Monday, November 16, 2015

Spiders, Scorpions, and What Not, Part 4: Ticks

Ticks are small arachnids that belong to the order of Parasitiformes. They, along with mites, constitute the subclass of Acarina. Adult ticks have eight legs, like all arachnids, and their body consists of two separate segments. There main body segment, the abdomen, is often at least twice as large as the cephalothorax. There are a total of over 900 different species of ticks spread across three different families. These families are Nuttalliellidae, comprised of a single species, Ixodidae, the hard ticks and comprised of over 700 species, and Argasidae, the soft tick and comprised of about 200 species of ticks.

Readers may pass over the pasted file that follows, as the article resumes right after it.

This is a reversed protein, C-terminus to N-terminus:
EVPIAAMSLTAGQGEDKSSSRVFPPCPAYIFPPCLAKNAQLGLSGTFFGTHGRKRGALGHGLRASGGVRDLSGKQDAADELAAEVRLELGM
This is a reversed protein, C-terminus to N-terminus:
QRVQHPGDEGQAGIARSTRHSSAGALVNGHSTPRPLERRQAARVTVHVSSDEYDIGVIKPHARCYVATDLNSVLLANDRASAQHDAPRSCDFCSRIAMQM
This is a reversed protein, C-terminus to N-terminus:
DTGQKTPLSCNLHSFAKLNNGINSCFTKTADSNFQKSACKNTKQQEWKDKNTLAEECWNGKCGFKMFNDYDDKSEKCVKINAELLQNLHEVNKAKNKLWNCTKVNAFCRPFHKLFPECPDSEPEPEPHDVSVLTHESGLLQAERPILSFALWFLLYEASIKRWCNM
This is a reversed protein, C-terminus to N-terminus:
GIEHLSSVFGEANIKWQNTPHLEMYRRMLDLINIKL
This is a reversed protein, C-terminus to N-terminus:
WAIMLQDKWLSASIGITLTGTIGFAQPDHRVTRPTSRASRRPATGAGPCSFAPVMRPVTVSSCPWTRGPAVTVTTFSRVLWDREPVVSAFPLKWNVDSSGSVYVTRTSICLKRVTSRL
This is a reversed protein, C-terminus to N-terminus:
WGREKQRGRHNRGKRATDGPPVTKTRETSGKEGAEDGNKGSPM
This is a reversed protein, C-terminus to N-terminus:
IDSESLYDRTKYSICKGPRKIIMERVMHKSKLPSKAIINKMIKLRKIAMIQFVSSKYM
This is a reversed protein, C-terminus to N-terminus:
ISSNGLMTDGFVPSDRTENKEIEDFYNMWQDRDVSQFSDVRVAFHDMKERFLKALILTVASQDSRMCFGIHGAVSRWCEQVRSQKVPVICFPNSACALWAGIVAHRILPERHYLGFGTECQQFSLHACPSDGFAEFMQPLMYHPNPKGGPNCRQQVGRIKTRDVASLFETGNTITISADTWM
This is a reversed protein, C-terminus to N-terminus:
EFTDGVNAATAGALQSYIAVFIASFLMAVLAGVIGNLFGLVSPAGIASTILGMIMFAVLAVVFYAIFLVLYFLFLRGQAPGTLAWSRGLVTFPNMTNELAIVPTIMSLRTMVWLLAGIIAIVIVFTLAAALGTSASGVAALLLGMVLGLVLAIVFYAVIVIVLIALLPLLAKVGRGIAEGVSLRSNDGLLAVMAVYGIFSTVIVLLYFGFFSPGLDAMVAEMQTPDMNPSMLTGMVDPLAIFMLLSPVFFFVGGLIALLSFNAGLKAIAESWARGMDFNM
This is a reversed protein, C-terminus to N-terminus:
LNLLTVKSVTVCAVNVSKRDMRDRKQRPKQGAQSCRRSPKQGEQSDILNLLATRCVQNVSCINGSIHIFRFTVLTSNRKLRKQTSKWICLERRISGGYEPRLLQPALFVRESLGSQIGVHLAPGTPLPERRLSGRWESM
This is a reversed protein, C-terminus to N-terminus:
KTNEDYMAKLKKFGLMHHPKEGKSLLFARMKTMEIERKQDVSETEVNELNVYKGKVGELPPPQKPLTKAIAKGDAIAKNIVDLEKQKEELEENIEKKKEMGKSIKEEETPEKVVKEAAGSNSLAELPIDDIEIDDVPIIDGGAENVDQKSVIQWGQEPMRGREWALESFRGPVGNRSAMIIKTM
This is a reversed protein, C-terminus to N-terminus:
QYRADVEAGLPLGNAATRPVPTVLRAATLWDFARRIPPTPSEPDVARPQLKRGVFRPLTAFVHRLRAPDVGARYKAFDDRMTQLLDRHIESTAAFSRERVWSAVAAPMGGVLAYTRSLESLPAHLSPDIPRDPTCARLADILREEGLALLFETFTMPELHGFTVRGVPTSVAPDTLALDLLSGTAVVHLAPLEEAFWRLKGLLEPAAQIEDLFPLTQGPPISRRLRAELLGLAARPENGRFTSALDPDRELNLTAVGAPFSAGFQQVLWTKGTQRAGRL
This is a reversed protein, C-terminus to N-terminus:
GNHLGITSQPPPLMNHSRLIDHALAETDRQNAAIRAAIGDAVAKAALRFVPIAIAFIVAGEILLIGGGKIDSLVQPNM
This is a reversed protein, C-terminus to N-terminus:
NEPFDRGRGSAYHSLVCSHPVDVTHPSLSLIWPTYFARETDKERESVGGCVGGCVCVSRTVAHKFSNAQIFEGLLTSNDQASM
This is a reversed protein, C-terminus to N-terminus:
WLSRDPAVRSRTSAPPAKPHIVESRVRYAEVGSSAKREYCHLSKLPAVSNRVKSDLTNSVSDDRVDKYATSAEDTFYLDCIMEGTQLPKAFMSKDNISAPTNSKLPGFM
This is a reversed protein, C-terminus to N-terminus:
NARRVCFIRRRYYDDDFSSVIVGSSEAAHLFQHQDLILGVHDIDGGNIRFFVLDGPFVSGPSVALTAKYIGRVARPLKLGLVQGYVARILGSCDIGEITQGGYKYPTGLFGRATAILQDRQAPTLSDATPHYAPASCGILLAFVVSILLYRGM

Nuttalliella namaqua

Ticks are often vectors for many different types of diseases. Some major tick-borne diseases include Lyme disease, Q fever, Colorado tick fever, Rocky Mountain spotted fever, African tick bite fever, Crimean Congo hemorrhagic fever, tularemia, tick-borne relapsing fever, babesiosis, ehrlichiosis, and tick-borne meningoencephalitis. In fact, some ticks can carry more than one disease at a time, and as a result, can infect a host with more than one pathogen simultaneously. Despite this terrible characteristic ticks have, they play an important ecological role by making weak animals sick and thus preventing overgrazing of plant resources. If you are to have tick on you, the best method of removing it is by freezing it off with a medical wart remover or something of the like.

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